Drawing parallels between the Black community’s relationship to the cannabis industry and Native Americans’ relationship to the gaming business, Buchanan hopes HB 2022 will open the doors for Black Washingtonians to build generational wealth by becoming more involved in the profitable trade. According to MJBizDaily, a marijuana business news source, Washington cannabis retail sales totalled US$1.7 billion in 2021, and the market is projected to generate an annual US$2.5 billion by 2025.
HB 2022 would give Black entrepreneurs the opportunities that many in the community say should have been made available to them nine years ago, when marijuana was first legalized in 2012. Many Black business owners say they were effectively locked out of the industry from the very beginning, held back by the lack of legal funds crucial for navigating the complex application process.
The criteria for licensing recommended by the task force, which aims to bring justice to the industry by weighting a social equity application process, are designed to benefit Black applicants and, to lesser extents, Latino and Native American applicants. The bill also calls for a third-party contractor to review and prioritize the applications, and requires the LCB to issue licenses in the order specified by the contractor.
But the criteria’s explicit delineation of race, as well as the presence of a third-party reviewer, has left some supporters calling for amendments. The LCB, which initially requested the 2020 bill establishing the task force, testified that it wants to retain the authority to prioritize applications and offered an alternate rubric. A representative of the governor’s office also testified in favour of the bill, supporting the LCB’s proposed changes. Several of the LCB’s requests were granted in the substitute version of the bill that passed a committee vote on Feb. 3. The substitute bill passed through the House Appropriations Committee with a narrow majority on Monday.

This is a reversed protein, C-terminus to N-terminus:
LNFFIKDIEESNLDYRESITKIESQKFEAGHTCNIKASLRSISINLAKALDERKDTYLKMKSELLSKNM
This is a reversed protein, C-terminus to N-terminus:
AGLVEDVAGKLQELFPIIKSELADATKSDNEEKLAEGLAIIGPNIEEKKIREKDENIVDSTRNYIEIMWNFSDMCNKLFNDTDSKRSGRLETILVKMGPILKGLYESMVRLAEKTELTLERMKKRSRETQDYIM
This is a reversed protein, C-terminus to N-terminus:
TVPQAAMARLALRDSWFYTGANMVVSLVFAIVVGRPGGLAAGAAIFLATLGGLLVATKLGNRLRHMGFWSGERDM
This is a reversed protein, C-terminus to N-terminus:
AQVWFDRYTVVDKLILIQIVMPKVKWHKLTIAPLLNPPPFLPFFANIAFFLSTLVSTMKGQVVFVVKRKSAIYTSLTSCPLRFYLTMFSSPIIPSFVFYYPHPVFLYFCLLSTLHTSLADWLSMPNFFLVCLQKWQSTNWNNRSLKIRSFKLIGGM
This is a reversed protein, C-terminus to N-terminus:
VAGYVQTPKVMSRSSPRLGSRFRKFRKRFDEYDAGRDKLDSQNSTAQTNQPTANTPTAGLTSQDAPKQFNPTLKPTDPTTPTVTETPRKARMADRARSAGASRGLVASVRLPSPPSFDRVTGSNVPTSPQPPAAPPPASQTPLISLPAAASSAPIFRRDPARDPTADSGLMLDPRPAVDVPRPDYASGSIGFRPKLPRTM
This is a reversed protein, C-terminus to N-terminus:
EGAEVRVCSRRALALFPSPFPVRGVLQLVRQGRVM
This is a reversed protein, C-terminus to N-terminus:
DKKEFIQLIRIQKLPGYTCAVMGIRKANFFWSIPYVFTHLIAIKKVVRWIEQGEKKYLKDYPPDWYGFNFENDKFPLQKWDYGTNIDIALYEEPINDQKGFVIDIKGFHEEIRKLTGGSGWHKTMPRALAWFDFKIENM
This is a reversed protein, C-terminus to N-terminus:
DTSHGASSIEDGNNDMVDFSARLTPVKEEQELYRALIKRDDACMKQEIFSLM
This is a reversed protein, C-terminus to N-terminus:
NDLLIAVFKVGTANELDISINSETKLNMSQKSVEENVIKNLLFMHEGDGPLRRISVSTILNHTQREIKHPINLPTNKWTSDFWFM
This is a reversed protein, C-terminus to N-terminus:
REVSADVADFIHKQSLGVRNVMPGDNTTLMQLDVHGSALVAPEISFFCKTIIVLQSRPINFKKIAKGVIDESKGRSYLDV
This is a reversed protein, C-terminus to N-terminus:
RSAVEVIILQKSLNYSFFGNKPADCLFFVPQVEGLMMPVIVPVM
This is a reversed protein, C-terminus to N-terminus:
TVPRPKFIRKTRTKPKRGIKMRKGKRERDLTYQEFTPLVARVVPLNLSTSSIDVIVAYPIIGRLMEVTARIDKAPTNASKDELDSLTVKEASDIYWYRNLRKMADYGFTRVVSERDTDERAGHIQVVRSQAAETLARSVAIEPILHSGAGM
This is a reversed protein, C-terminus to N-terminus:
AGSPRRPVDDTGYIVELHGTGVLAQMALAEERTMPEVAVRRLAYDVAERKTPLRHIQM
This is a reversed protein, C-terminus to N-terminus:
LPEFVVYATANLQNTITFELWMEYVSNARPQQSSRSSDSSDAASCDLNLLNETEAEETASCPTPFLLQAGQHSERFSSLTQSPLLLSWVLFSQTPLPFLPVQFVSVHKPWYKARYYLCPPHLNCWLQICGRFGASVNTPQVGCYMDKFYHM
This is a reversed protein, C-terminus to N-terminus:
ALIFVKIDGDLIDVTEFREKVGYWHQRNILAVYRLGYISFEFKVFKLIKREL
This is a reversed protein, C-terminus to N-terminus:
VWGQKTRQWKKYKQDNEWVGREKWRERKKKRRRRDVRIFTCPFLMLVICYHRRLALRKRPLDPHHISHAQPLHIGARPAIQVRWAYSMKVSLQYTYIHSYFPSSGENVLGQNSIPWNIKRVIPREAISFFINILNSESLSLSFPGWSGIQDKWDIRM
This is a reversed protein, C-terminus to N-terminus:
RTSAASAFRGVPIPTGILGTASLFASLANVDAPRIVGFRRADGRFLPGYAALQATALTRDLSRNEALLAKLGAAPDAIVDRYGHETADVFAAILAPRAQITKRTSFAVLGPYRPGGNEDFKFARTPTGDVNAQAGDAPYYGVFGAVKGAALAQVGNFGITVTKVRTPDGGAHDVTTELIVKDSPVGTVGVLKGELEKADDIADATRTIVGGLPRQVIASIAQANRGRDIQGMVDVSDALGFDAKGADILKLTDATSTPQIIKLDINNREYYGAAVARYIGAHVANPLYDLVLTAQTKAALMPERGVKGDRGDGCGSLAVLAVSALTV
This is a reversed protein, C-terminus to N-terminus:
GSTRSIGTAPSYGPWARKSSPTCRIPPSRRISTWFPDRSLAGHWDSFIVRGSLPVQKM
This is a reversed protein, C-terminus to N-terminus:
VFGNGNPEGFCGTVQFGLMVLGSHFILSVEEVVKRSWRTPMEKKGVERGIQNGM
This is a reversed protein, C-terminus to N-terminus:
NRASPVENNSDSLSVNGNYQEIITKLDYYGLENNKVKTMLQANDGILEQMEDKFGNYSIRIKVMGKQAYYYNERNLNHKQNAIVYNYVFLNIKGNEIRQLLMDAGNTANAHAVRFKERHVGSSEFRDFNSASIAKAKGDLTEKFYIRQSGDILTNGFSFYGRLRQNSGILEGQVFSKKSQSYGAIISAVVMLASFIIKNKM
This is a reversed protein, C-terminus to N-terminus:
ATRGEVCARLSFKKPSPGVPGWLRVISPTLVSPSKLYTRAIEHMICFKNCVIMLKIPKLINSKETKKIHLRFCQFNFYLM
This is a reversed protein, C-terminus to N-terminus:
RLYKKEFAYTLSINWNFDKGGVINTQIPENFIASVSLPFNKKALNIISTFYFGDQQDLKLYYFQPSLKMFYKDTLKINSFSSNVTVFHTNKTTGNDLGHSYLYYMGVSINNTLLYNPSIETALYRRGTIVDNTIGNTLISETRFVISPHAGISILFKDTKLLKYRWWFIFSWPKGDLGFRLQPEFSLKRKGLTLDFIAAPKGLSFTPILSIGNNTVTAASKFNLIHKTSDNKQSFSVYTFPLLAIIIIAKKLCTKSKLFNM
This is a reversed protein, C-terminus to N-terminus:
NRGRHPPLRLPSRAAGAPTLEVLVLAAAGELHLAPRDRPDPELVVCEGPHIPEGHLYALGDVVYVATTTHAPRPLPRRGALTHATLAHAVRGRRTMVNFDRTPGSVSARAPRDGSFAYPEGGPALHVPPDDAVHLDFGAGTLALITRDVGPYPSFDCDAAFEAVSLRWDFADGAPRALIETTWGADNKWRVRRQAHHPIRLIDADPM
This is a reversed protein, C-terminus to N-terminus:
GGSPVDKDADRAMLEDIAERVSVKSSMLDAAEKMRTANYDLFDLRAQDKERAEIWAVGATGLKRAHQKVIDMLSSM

Some of the bill’s other provisions were controversial as well. A measure in the original legislation would have largely eliminated the buffer zone requirements imposed upon cannabis retailers, bringing the regulations more in line with those concerning alcohol or tobacco products. Currently, dispensaries must be at least 1,000 feet from several types of public places. The new legislation would have reduced the distance requirement to 500 feet from schools, on par with alcohol restrictions, but these buffer reductions were dropped from the current version of the bill.
“It’s very hard to find a location that is not next to a playground, a library, a transit centre. So there’s very limited spaces for anyone to even access these opportunities,” said Rep. Emily Wicks, D-Everett, the bill’s prime sponsor.
There isn’t complete consensus among those in the industry, though. The Craft Cannabis Coalition, a group of 35 retail stores in Washington, testified in opposition to the bill.
Several opponents of the bill expressed concern that the hundreds of licenses set to be released through the social equity program would saturate the market with more businesses than consumer demand requires. The bill’s supporters, however, argue that in an industry set to grow by US$1 billion in the next four years, there will be huge demand for both retailers and producers — demand that Black business owners are ready to meet.
“It is about bringing parity in the cannabis industry with Black and brown people,” said Rep. Melanie Morgan, D-Parkland, who serves on the task force, during a virtual public hearing on Jan. 28. “That’s simply what we are asking for in totality, whether it be about buffer zones or whether it be about licenses. This is what this bill is about.”